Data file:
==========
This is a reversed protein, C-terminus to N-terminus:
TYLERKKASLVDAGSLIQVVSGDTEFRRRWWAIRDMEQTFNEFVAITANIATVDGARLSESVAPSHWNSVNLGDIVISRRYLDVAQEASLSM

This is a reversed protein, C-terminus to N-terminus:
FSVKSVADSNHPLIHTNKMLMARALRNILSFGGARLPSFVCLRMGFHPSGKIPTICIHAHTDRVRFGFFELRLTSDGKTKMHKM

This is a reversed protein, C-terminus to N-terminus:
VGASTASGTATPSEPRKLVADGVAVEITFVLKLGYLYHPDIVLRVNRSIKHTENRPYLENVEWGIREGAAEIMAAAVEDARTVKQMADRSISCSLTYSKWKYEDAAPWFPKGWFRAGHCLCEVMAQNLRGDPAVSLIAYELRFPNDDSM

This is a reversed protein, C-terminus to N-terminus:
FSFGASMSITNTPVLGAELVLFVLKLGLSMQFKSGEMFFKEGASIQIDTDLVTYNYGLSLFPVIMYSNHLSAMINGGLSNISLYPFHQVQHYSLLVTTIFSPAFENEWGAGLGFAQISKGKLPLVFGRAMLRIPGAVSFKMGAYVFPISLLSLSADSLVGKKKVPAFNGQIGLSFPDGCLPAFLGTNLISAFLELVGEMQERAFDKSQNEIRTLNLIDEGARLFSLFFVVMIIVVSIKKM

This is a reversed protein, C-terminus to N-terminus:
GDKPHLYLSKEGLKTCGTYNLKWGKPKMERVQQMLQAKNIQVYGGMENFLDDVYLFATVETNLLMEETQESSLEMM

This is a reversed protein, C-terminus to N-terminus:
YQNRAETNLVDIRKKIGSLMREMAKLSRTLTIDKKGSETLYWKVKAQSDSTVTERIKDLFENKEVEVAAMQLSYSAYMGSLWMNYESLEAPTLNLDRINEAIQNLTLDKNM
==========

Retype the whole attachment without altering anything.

This is a reversed protein, C-terminus to N-terminus:
TYLERKKASLVDAGSLIQVVSGDTEFRRRWWAIRDMEQTFNEFVAITANIATVDGARLSESVAPSHWNSVNLGDIVISRRYLDVAQEASLSM

This is a reversed protein, C-terminus to N-terminus:
FSVKSVADSNHPLIHTNKMLMARALRNILSFGGARLPSFVCLRMGFHPSGKIPTICIHAHTDRVRFGFFELRLTSDGKTKMHKM

This is a reversed protein, C-terminus to N-terminus:
VGASTASGTATPSEPRKLVADGVAVEITFVLKLGYLYHPDIVLRVNRSIKHTENRPYLENVEWGIREGAAEIMAAAVEDARTVKQMADRSISCSLTYSKWKYEDAAPWFPKGWFRAGHCLCEVMAQNLRGDPAVSLIAYELRFPNDDSM

This is a reversed protein, C-terminus to N-terminus:
FSFGASMSITNTPVLGAELVLFVLKLGLSMQFKSGEMFFKEGASIQIDTDLVTYNYGLSLFPVIMYSNHLSAMINGGLSNISLYPFHQVQHYSLLVTTIFSPAFENEWGAGLGFAQISKGKLPLVFGRAMLRIPGAVSFKMGAYVFPISLLSLSADSLVGKKKVPAFNGQIGLSFPDGCLPAFLGTNLISAFLELVGEMQERAFDKSQNEIRTLNLIDEGARLFSLFFVVMIIVVSIKKM

This is a reversed protein, C-terminus to N-terminus:
GDKPHLYLSKEGLKTCGTYNLKWGKPKMERVQQMLQAKNIQVYGGMENFLDDVYLFATVETNLLMEETQESSLEMM

This is a reversed protein, C-terminus to N-terminus:
YQNRAETNLVDIRKKIGSLMREMAKLSRTLTIDKKGSETLYWKVKAQSDSTVTERIKDLFENKEVEVAAMQLSYSAYMGSLWMNYESLEAPTLNLDRINEAIQNLTLDKNM